Admit it: Your presentation skills could use a few improvements.
Not convinced? Some in-person presentations have gone so poorly that participants say they’ve paid bills, shopped online and even fallen asleep in the midst of one, according to a survey of 1,400 customers at PGi, an online conferencing software company.
Here are some quick fixes:
1. Skip the preamble
Opening statements like these are counterproductive:
-Please forgive me
-I’m not very good in front of crowds
-I hate microphones
“Don’t apologize or come up with excuses for your ability (or lack thereof) as a speaker,” says Ryan Blair, author of the book “Nothing to Lose, Everything to Gain” and co-founder ViSalus, a health and marketing company. “You’re alerting both your audience and yourself that you intend to fail, or at the best, you plan to be boring.”
2. Share your passion–in the first minute
“Show your audience within the first 60 seconds why they should trust in your dedication to the product and why they should believe in it as much as you do,” says Nick Sutton, a frequent presenter who co-founded Qmee, a rewards-based app.
3. Show, don’t tell
“If your product is visual, show it to them immediately,” says Sutton. “Don’t just talk about it.”
4. Incorporate a whiteboard
Visuals are recalled six times better than words alone, some research has found.
And when it comes to certain metrics–engagement, credibility, quality, recall and persuasive impact–a whiteboard in which graphics appear to be hand-drawn enhances a presentation’s effectiveness more than a traditional PowerPoint or Zen file with stock photography and bullet points. That’s true despite the fact that participants in a series of tests received the same information, based on research conducted by Zakary Tormala, an associate marketing professor at Stanford University, and sponsored by Corporate Visions, a marketing and sales messaging company.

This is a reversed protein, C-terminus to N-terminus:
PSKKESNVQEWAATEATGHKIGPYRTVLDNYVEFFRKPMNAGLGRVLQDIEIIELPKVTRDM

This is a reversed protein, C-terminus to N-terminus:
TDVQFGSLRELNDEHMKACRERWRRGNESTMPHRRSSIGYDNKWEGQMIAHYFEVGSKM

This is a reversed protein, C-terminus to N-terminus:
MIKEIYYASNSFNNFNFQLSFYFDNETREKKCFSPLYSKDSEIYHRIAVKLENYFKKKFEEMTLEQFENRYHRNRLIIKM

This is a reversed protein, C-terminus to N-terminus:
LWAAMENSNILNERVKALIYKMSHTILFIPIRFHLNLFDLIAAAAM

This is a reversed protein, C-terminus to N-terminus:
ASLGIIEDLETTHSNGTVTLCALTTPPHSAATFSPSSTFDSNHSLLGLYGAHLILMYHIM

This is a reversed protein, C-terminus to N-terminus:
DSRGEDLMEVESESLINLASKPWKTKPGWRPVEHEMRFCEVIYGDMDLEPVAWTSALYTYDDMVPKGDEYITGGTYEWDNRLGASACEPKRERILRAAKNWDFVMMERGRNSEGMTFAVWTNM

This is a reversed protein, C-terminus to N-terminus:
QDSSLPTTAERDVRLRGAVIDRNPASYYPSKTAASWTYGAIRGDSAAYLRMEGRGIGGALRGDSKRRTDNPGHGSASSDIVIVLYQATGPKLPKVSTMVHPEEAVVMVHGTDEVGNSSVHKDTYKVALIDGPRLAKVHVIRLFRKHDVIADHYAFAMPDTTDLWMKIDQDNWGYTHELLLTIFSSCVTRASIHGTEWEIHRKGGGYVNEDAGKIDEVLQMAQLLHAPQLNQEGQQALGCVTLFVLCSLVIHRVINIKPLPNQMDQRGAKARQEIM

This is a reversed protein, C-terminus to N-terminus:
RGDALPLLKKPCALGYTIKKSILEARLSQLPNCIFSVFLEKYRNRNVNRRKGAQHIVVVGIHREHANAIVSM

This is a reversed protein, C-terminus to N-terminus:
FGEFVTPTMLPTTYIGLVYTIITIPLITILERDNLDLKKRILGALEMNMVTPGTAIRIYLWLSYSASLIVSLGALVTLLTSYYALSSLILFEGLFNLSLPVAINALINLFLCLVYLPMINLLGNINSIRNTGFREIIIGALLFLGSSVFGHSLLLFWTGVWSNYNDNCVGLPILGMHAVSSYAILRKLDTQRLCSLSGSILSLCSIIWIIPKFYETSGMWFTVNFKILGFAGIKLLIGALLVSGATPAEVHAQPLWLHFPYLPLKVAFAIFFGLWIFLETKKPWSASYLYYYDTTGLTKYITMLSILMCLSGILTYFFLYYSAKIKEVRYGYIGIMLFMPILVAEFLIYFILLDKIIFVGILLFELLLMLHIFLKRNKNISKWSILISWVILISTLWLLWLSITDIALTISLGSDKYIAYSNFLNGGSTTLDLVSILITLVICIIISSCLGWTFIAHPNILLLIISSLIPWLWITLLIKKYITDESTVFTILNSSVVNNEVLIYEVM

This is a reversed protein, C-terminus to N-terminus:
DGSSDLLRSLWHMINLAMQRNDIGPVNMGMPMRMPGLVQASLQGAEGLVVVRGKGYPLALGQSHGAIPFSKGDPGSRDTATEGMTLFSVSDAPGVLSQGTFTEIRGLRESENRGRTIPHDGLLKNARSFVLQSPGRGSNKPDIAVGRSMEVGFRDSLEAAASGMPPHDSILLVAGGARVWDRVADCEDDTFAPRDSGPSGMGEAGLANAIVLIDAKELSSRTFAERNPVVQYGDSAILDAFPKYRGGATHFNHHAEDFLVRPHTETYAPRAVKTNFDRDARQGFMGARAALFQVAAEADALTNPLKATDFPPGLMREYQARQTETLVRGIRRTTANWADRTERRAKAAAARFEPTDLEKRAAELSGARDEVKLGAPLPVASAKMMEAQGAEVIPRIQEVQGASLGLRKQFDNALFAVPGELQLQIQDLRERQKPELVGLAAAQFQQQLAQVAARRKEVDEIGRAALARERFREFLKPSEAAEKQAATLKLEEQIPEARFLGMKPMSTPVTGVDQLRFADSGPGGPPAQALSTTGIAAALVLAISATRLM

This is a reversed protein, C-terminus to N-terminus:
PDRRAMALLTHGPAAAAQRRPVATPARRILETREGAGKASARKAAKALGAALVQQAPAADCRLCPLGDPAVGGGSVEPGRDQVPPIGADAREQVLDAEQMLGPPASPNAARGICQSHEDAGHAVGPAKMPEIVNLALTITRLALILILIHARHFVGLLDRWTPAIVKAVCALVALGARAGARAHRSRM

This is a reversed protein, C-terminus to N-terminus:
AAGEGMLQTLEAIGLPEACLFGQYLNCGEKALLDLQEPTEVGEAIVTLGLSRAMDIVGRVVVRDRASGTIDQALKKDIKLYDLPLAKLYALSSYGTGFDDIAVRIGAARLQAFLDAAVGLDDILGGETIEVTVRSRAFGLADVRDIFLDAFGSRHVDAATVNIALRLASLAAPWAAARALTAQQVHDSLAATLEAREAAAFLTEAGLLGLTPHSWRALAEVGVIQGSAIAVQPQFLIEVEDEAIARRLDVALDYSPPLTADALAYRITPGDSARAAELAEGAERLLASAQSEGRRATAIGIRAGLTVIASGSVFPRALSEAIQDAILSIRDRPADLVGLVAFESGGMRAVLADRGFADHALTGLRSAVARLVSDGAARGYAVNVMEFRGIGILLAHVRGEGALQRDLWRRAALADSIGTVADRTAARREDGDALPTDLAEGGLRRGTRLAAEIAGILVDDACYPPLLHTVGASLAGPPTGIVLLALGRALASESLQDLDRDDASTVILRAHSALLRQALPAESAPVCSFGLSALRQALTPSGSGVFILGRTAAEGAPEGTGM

5. Employ clear, simple visuals
Infographics, charts, photos and other visuals “should reinforce and complement your message,” says Todd Nienkerk, digital strategist and partner at Four Kitchens, a web design firm. “They should help you tell your story.”
“In some cases, your presentation will be based on the visuals themselves, especially if you’re dealing with screenshots, graphs, and data,” he adds. “These should be clear and simple, and you should use your spoken words to explain them–not text on the screen.”
6. Check your timer
Presentations that run 16 to 30 minutes are the ideal length, according to respondents to PGI’s survey. Fewer people prefer 1 to 15 minutes, or 31 to 45 minutes, and anything longer that seems to get tuned out by the majority of people.
7. Avoid these words
Um and uh, too much slang and certain buzzwords will make you seem like an immature speaker. “Most speakers should show a level of sophistication,” says Cherie Kerr, founder of ExecuProv, a presentation and communication skills training company. “Image is everything and you could blow a good impression, if not careful.”
8. Don’t fake eye contact
Look directly at the audience. “Don’t stare at the wall while presenting your PowerPoint,” says Kerr. “Once you turn away from the audience you have cut your connection with them. You then have to reconnect.”
Know what’s on the screen–without reading verbatim. “Not only will much of your audience find this annoying, it’s a good indication that you haven’t prepared properly–that you don’t know your material,” says Blair. “The key is for them to connect with you through your material.”
10. …but leave room for spontaneity
“Be trained and confident enough to go with the flow, whatever that may be,” says Kerr.
“Perhaps you have a heckler, perhaps the audience is tired, adversarial; they need to be convinced of an idea before being inspired to act on it,” adds Kerr. “Your job is to be able to keep your presentation fresh and interesting; your job is to entertain.”